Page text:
Agilità nella logistica delle emergenze. Le imprese apprendono dalle organizzazioni umanitarie (Agility in the logistics of emergencies. Businesses learn from humanitarian organizations)

  • Alessandra Cozzolino
Keywords: supply chain management, emergency management, agility, collaboration, cross-learning, logistics service provider


Purpose of the paper: This paper investigates which opportunities the companies may have to learn the agility of the supply chain from humanitarian emergency management, in order to increase their competitiveness.
Methodology: To investigate the research question a literature review and an empirical exploratory investigation were conducted through qualitative methodology based on case studies. In particular, in the empirical part it has deepened the initiative of the “Logistics Emergency Teams”, the first and only case at the international level of a partnership between a group of logistics companies and humanitarian sector in organizing logistics operations for emergency response.
Findings: The literature and the operational reality analysed reveal that businesses can really take the opportunity to learn agility from humanitarian best practices. This is done by cooperating in disaster response operations, in the restore phase, and by sharing concretely - at operational and strategic levels - objectives, principles and guidelines of agility implemented in the humanitarian supply chain.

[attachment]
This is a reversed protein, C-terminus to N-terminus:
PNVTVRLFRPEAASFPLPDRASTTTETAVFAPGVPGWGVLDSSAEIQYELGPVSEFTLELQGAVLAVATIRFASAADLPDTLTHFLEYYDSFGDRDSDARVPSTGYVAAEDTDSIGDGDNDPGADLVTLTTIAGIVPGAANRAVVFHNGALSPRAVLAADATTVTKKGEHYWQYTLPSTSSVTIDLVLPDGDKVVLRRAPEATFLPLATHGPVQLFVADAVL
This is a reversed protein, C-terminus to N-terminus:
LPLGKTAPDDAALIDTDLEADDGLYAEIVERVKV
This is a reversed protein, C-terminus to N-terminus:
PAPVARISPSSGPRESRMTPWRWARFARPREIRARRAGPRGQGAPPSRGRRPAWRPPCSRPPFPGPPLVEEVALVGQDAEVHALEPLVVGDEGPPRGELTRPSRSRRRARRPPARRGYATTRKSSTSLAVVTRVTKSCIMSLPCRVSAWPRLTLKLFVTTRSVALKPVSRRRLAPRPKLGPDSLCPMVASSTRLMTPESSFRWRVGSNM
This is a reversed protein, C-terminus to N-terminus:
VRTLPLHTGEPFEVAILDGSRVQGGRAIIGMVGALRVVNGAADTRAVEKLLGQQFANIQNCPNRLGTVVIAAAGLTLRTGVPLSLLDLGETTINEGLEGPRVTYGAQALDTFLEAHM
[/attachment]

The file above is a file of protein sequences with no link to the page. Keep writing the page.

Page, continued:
Research limitations: This exploratory study, despite having provided original ideas on the subject, needs to be deepened in the empirical part, with additional interviews to the representatives of the logistics service providers.
Research and managerial implications: The experience that companies make when working with the humanitarian sector not only contributes to the success of relief operations, but it also enhances the competitiveness of individual firms, if they are able to adopt and transfer the learned skills in their business supply chains.
Originality/value of paper: The present study is one of the first attempt in academic and professional literature to investigate what companies can learn from the humanitarian sector, while in the past the emphasis was especially on the reverse process of learning.


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